• Immune Dysfunction in the Ts65Dn Mouse Model of Down Syndrome: Potential Role(s) of Reactive Oxygen Species (ROS) and Alterations in IL-7Ralpha Expression

      Lorenzo, Laureanne; Williams, Mark S., Ph.D. (2011)
      Down Syndrome (DS), a genetic disease caused by a triplication of chromosome 21, is characterized by increased markers of oxidative stress. In addition to cognitive defects, DS is characterized by hematologic disorders such as myelodysplastic syndrome, premature thymic involution and increased incidence of infections and leukemia. However, the potential causes of these defects have not been fully elucidated. The goal of this study was to examine hematopoietic stem cell, lymphoid progenitor cell, and mature lymphocyte function in DS using the Ts65Dn mouse model, which contains a segmental triplication of mouse chromosome 16 that is partially syntenic to human chromosome 21. Analysis of hematopoietic progenitor populations showed that Ts65Dn mice possessed fewer functional hematopoietic stem cells (HSC) and a significantly decreased percentage of bone marrow lymphoid progenitors. Increased reactive oxygen species (ROS) and markers of oxidative stress were detected in HSC populations and were associated with a loss of quiescence and increased apoptosis. Bone marrow progenitor, immature thymocyte, and mature lymphocyte populations expressed diminished levels of the IL-7Rα chain, which was associated with decreased proliferation and increased apoptosis. Modulating oxidative stress in vitro suggested that oxidative stress induced by diminished glutathione levels selectively leads to decreased IL-7Rα expression, and inhibits the survival of IL-7Rα expressing hematopoietic progenitors, potentially linking increased ROS and immunopathology. Other possible mechanisms identified in Ts65Dn mice that could induce diminished IL-7Rα expression in DS are increased microRNA expression and inhibition of the Notch pathway. The data suggest that hematopoietic stem cell, lymphoid progenitor cell, and mature lymphocyte defects underlie immune dysfunction in DS and that increased oxidative stress and reduced cytokine signaling may alter hematologic development in Ts65Dn mice. Therefore, the current study may support modulation of redox balance and IL-7Rα expression as possible therapeutic targets to treat immune dysfunction in DS and may provide a starting point for the manipulation of redox balance to modulate the immune response.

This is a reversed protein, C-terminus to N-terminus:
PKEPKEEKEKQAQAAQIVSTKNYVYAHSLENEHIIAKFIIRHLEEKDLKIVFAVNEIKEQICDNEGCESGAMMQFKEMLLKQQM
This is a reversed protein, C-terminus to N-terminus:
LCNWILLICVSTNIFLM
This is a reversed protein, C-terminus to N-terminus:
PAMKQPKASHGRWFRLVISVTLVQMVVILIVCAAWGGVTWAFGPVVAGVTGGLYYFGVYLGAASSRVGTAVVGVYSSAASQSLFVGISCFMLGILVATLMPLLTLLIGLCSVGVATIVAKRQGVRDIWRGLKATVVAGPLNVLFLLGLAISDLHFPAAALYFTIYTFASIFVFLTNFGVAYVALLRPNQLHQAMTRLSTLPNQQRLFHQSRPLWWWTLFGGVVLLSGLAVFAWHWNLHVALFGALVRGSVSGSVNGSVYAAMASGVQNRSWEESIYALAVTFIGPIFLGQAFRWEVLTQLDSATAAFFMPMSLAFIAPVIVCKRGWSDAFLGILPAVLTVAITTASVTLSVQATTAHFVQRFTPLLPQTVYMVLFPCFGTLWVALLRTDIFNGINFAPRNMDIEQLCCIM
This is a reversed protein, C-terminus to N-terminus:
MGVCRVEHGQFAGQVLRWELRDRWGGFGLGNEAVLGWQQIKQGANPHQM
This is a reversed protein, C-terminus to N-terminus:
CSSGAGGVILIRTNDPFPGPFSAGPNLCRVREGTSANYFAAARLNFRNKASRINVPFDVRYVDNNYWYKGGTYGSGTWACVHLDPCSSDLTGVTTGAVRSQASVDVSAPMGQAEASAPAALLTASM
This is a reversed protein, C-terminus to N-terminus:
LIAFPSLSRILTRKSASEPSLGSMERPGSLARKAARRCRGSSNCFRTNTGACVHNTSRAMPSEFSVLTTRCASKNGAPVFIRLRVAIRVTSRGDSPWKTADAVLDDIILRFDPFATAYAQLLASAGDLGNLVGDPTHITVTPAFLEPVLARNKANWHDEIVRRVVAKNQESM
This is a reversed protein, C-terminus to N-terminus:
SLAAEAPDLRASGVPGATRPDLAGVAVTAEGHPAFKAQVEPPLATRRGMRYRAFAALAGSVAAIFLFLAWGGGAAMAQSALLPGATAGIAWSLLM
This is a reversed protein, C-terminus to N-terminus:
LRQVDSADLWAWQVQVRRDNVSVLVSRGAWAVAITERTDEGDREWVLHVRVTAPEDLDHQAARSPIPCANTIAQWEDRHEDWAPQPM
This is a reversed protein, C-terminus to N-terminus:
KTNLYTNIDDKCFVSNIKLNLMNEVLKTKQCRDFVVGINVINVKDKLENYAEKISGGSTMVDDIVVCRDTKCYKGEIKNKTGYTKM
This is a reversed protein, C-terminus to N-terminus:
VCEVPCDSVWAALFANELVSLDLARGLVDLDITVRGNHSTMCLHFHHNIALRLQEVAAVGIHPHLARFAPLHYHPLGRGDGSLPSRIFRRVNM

• Regulation of adaptive immune responses by the phagocyte-type NADPH oxidase in T cells and antigen presenting cells

      Shatynski, Kristen Elizabeth; Williams, Mark S., Ph.D. (2012)
      Absence of phagocyte NADPH oxidase (NOX2) activity causes chronic granulomatous disease (CGD), a primary immunodeficiency characterized by recurrent bacterial infections. In contradiction to this innate immune dysfunction, CGD patients or animal models of the disease display improved response to infectious agents such as Helicobacter pylori, influenza virus or Cryptococcus neoformans. These and other data imply an altered adaptive immune response in CGD. In addition to antigen presenting cells (APCs), NOX2 is expressed in T cells, and the goal was to determine if these differences are T cell inherent, or if NOX2-deficient APCs promote T-helper polarization. We hypothesize that NOX2 shapes both adaptive and innate immune responses in a T cell and APC-dependent fashion. In order to study T-helper polarization in vivo, wild type and NOX2-deficient (NOX2<super>(-/-)</super>) mice were immunized with OVA in CFA or Alum. Upon in vitro restimulation, lymph node cells from NOX2<super>(-/-)</super> mice had increased Th1 but decreased Th2 cytokine production. Adoptive transfer of OT-II T cells into wild type or NOX2<super>(-/-)</super> hosts followed by immunization also revealed increased IL-17 and IFN-γ, but decreased IL-4 after restimulation in vitro. NOX2<super>(-/-)</super> APCs (resident peritoneal cells and adherent splenocytes) displayed enhanced proinflammatory cytokine secretion in vitro, and stimulation of OT-II T cells with antigen-pulsed NOX2<super>(-/-)</super> APCs in vitro induced altered cytokine production, suggesting that NOX2 deficiency modifies APC function, resulting in T helper skewing. In addition to APC-induced changes, T cells from NOX2<super>(-/-)</super> mice were inherently skewed. Naïve T cells from NOX2<super>(-/-)</super>mice demonstrated Th1 skewed cytokine secretion as compared to their wild type counterparts, through increased IFN-γ, but decreased IL-4 in response to anti-CD3 and anti-CD28 stimulation. There were also selective decreases in GATA-3 and phosphorylated STAT5, with decreased Il4 gene expression, suggesting a mechanism for decreased Th2 responses. Finally, treatment with antioxidants recapitulated these selective changes in TCR-induced transcription factor activation. These findings indicate that TCR-induced reactive oxygen species generation from NOX2 activation selectively promotes STAT5 phosphorylation and downstream Th2 development in CD4+ T cells. Taken together, these findings suggest NOX2 affects cross talk between the innate and adaptive immune systems, resulting in changes in T helper differentiation.